In the US, however, they seem to be phasing out actual cash. Although I was fortunate enough, thanks to frequent flyer miles, to fly across America in First Class, I did notice that in the Economy section of my flights, even though everything costs money now including pillows and blankets, they don't accept cash -- only cards. Even in Boston Airport, in the pub where I popped in for a between-connection pint, there was a sign announcing proudly, "We accept cash." Wow. You mean I can actually pay for my pint using currency? Isn't that a bit risky?

Pulling out a 10-dollar bill I handed it over to the barmaid. And she gave me some dollar bills in return, and even a couple of coins. Considering we weren't in an episode of Star Trek, it just seemed so natural.

If America does phase out the use of cash, what are people going to throw into fountains? Their debit cards? And how will people make random decisions? By flipping a credit card? Oh, wait -- there's an iPhone coin-flipping app we can use when we no longer have the real thing. And considering all of the other available iPhone apps -- such as virtual playable guitars and drums, a virtual flickable cigarette lighter, virtual rollable dice, virtual tug-of-war, virtual fireworks, a virtual whoopee cushion, virtual bubble-wrap popping, a virtual fireplace, and a virtual tanning bed -- not to mention virtual-life communities on the Internet, we can gradually phase out real life altogether. And then we won't need any form of money.

I'd better order my Star Trek uniform soon...

Saturday, 17 July 2010

Mad weather, aggressive birds and lifts, human waste potential, and bliss

WEDNESDAY: It's been a schizophrenic week. It's not just the fact that the stress of the expansive budget cuts and the realisation that I may be forced financially to move into a cave and live on lichen has made me a bit crazy and out of sorts. The weather has also been schizophrenic, as evidenced by the fact that when I got on the bus only 15 minutes ago the windy sky was darkly dripping with the threat of thunderstorms, and here I am sitting in the Winter Garden eating my lunch, having removed my jacket, my shoes, and my socks because it suddenly became a brightly sunny and hot day.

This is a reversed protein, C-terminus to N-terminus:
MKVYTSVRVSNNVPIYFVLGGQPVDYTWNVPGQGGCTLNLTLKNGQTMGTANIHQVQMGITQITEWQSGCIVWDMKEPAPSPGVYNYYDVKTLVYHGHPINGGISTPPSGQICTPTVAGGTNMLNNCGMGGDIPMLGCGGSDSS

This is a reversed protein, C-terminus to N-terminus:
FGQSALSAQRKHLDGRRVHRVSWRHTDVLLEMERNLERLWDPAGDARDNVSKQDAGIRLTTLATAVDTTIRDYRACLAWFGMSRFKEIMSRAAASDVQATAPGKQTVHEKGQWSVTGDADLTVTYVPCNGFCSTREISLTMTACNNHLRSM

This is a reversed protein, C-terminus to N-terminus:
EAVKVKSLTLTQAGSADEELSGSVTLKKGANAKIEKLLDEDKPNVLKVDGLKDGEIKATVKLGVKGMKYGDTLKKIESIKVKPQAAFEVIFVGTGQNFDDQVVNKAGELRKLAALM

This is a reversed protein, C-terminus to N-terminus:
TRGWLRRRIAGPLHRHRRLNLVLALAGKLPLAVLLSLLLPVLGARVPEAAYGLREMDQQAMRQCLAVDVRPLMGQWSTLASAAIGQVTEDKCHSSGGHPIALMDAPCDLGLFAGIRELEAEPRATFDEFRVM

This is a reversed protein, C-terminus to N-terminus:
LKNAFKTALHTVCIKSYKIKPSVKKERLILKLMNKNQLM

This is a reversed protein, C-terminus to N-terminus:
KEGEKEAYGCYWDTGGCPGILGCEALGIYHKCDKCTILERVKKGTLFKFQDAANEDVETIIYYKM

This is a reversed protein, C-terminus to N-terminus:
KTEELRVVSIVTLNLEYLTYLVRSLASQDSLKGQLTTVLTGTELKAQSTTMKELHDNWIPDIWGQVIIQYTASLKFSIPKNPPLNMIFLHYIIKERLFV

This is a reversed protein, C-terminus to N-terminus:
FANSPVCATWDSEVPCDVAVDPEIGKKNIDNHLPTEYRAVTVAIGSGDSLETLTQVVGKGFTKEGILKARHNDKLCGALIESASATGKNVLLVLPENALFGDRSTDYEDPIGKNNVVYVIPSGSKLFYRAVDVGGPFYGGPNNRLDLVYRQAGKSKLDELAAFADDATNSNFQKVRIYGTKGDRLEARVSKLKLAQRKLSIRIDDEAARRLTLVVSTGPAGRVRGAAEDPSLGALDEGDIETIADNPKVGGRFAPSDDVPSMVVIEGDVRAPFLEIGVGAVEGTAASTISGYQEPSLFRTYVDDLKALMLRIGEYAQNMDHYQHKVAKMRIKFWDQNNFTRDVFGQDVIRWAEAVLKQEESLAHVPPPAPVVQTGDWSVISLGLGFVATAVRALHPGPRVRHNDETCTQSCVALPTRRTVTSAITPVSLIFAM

And my sandwich is schizophrenic as well, made up of whatever leftovers haven't gone bad yet. My avocado, smoked Austrian cheese, and sun-dried tomato sandwich is like a Mexican skier who has moved to Genoa in order to be closer to the Alps. And my fruit, a result of my own purchases and whatever I could get free at work, features apples and pears of winter doing a dos-à-dos with raspberries and apricots of summer. And in a few minutes I'll report to my job, where I will be using my talents and experience designing a poster on the computer while being paid library-scum birdfeed for the effort.

So everything is schizophrenic, everything is a result of chaos, and the next time I hear somebody comment that something isn't "normal" I'm going to scream, "Well, of course nothing is normal! On a rotating planet in a moving universe, there is no such thing as a straight line, much less a perpendicular one!"